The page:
Use the AHA product you choose as often as your skin can tolerate it, but work up slowly to frequent use and watch out for signs of overexfoliation (especially if you’re already using another active, such as a retinoid). The skin on our faces and necks is particularly easy to overexfoliate, but our body skin can suffer from going overboard, too. Watch out for redness, rough or scaly texture, flakiness, increased dryness and/or sensitivity, and unusual oiliness. It’s better to go slow than to overdo it.

Recommendations

  • COSRX AHA 7 Whitehead Power Liquid was my go-to AHA ever since I first reviewed it. It’s gentle enough for most faces but effective enough that  since I started using it on my arms and legs last month, every single razor bump and chicken prickle I used to have has disappeared. So have the tan lines I’ve lived with since last summer. My arms and legs have never been softer, smoother, or more even-toned. (Jolse | Wishtrend| Amazon*Memebox*)
  • Mizon 8% AHA Peeling Serum is the other well known Korean AHA product in my cabinet. Slightly stronger than COSRX’s AHA liquid thanks to more glycolic acid and a lower pH, it also smells slightly less dreadful. I find it a bit drying for face, but my homegirl and fellow Snailcaster Snow found it effective and keeps it in her skincare wardrobe. This product performs exceptionally well on arms and legs. (Amazon*)
  • Paula’s Choice isn’t an Asian brand, but since the AB world doesn’t offer all that many choices in terms of effective chemical exfoliators, I feel I need to mention them. In my opinion, the brand’s most reliable product are its AHAs and BHAs*. Paula’s Choice also offers the Resist Skin Revealing Body Lotion with 10% AHA*, which combines exfoliation with moisturization. If you haven’t purchased from the Paula’s Choice website before, you can use my referral link* to get $10 off. The Paula’s Choice AHA is also available on Amazon*.
  • AmLactin Alpha Hydroxy Therapy Moisturizing Body Lotion gave me some moderate tan-fading results when I used it for a few months last year. (And then I neglected body sunscreen for a while and got that tan right back, but I don’t want to talk about that anymore. (Amazon*)
  • Italy towels and other scrubbing towels and mitts, used occasionally, can help accelerate the tan-lightening process. Jolse often hands them out as samples with customer orders, and there are a variety on Amazon*.

How to Fade a Tan, Step 3: Melanin Inhibition

Sunscreen and AHAs are the heavy hitters of a serious tan-fading regimen, but they don’t have to be your only tools in the fight against eagleface and awkwardly placed tan lines. When it comes to lightening skin tone, ingredients that inhibit the production of melanin can speed the process along. These ingredients are very common in K-beauty and Asian products in general. Some, like niacinamide, appear in many Western products as well. Here’s a list of melanin-inhibiting ingredients and examples of products I’ve used that contain them. Look for these substances as high as possible in the ingredients lists of the products you’re considering and use them regularly.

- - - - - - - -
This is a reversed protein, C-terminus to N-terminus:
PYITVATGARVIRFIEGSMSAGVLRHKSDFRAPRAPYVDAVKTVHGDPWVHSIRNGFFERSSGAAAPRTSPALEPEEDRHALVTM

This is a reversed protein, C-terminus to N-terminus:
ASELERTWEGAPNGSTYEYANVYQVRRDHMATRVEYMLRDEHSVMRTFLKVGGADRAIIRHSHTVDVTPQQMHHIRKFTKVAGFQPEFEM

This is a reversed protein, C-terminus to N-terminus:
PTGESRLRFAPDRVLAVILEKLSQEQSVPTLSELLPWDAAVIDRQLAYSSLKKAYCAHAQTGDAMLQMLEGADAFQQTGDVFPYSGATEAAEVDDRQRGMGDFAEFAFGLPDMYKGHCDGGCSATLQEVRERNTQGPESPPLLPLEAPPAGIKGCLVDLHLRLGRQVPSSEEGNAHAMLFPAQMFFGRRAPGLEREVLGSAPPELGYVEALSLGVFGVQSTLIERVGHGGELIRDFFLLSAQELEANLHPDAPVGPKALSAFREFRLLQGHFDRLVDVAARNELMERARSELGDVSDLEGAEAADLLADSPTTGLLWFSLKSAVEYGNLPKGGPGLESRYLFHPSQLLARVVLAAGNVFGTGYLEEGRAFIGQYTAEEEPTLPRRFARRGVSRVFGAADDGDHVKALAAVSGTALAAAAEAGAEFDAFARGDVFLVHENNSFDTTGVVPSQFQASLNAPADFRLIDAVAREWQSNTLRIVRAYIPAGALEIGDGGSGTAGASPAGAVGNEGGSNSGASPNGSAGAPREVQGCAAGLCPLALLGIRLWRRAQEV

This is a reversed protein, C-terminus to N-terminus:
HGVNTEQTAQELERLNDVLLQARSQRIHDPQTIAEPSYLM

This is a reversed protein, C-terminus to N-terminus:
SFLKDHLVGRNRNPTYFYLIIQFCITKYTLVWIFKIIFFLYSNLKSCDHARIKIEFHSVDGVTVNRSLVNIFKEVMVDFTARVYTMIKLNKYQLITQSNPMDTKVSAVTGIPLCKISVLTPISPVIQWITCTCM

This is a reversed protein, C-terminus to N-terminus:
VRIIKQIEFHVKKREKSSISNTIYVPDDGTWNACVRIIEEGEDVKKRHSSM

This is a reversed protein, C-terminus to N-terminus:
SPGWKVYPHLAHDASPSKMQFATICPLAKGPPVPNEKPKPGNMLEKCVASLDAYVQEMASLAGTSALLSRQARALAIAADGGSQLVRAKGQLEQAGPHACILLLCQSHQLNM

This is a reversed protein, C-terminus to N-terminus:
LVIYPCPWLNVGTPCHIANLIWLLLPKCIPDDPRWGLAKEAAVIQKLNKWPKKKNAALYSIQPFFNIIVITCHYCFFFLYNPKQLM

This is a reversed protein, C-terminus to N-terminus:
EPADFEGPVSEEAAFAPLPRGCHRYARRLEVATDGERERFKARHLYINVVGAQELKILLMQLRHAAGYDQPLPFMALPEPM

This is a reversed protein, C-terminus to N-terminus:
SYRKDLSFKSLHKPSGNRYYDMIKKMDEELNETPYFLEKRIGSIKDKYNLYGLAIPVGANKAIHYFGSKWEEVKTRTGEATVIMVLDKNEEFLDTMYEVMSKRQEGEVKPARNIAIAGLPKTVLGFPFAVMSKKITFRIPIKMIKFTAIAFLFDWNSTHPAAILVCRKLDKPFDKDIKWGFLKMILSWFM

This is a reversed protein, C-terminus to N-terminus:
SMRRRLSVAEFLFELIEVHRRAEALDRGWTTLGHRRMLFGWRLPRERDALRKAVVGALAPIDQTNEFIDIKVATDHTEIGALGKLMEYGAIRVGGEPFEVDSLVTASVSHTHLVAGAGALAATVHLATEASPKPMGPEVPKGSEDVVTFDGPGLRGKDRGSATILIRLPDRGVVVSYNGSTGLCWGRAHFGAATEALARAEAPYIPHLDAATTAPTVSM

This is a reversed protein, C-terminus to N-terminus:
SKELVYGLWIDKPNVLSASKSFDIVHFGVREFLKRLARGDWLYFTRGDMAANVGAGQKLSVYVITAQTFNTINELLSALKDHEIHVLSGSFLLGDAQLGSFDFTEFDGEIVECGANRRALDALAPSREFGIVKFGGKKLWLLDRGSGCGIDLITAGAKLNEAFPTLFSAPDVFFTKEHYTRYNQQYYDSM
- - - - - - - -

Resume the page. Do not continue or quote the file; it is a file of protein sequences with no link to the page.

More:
Skin lightening body moisturizers

I once sought out and stacked niacinamide in my routine the way I now seek out and stack snails, ginseng, honey, and propolis. That is to say, excessively.

  • L-ascorbic acid (LAA) vitamin C, found in the highest optimal concentrations in products such as O.S.T. C20 Vitamin C Serum  (Jolse | Wishtrend*) and O.S.T. Pure Vitamin C21.5 Advanced Serum (Wishtrend*). I have seen rapid spot lightening and overall skin brightening results from both these vitamin C serums.
  • Magnesium Ascorbyl Phosphate (MAP) vitamin C is a more stable and less pH-dependent form of vitamin C. I get MAP in my Curology anti-aging prescription (referral link*), but you can find it in OTC products, too.
  • Sodium Ascorbyl Phosphate (SAP) vitamin C appears in many anti-aging serums. Banila Co Miss Flower & Mr Honey Essence Oil has some. (Jolse | Amazon*)
  • Arbutin
  • Niacinamide is optimally effective at a concentration of 5% and combined with N-acetylglucosamine. My amazing friend Chel’s amazing creation Shark Sauce contains this blend at the right concentrations. (Holy Snails store). The Scinic and Shara Shara All In One Ampoules contain niacinamide and are nicely sized for use on the body. Olay Quench Ultra Moisture Lotion boasts niacinamide as its third ingredient! (Amazon*)
  • Kojic acid
  • Tranexamic acid, which I’ve noticed shows up much more often in Japanese and Taiwanese products than in Korean ones
  • Ginseng, my current obsession. I get my daily ginseng doses from a ton of different products because obsession. Some of my favorites are Etude House I Need You, Ginseng! sheet masks (RoseRoseShop | Jolse | Amazon*) and illi Total Aging Care Body Lotion (Jolse | Amazon*)

This isn’t a comprehensive list of proven melanin inhibitors by any means, but the ingredients listed are among the most widely used and easily accessible.